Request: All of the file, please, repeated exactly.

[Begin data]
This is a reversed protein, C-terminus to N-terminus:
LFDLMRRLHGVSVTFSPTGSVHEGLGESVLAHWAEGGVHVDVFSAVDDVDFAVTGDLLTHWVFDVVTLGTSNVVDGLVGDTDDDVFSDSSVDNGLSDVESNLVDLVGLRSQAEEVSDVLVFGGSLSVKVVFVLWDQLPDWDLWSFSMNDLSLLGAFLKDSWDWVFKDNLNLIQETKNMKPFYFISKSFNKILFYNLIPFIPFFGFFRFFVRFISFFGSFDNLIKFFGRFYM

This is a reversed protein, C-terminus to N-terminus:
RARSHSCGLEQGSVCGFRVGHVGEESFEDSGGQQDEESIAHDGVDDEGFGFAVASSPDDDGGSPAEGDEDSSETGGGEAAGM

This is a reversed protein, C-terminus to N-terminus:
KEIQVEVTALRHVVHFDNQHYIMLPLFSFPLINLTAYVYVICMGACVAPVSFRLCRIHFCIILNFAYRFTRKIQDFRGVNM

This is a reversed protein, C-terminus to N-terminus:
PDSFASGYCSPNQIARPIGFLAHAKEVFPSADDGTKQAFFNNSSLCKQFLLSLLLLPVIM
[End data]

This is a reversed protein, C-terminus to N-terminus:
LFDLMRRLHGVSVTFSPTGSVHEGLGESVLAHWAEGGVHVDVFSAVDDVDFAVTGDLLTHWVFDVVTLGTSNVVDGLVGDTDDDVFSDSSVDNGLSDVESNLVDLVGLRSQAEEVSDVLVFGGSLSVKVVFVLWDQLPDWDLWSFSMNDLSLLGAFLKDSWDWVFKDNLNLIQETKNMKPFYFISKSFNKILFYNLIPFIPFFGFFRFFVRFISFFGSFDNLIKFFGRFYM

This is a reversed protein, C-terminus to N-terminus:
RARSHSCGLEQGSVCGFRVGHVGEESFEDSGGQQDEESIAHDGVDDEGFGFAVASSPDDDGGSPAEGDEDSSETGGGEAAGM

This is a reversed protein, C-terminus to N-terminus:
KEIQVEVTALRHVVHFDNQHYIMLPLFSFPLINLTAYVYVICMGACVAPVSFRLCRIHFCIILNFAYRFTRKIQDFRGVNM

This is a reversed protein, C-terminus to N-terminus:
PDSFASGYCSPNQIARPIGFLAHAKEVFPSADDGTKQAFFNNSSLCKQFLLSLLLLPVIM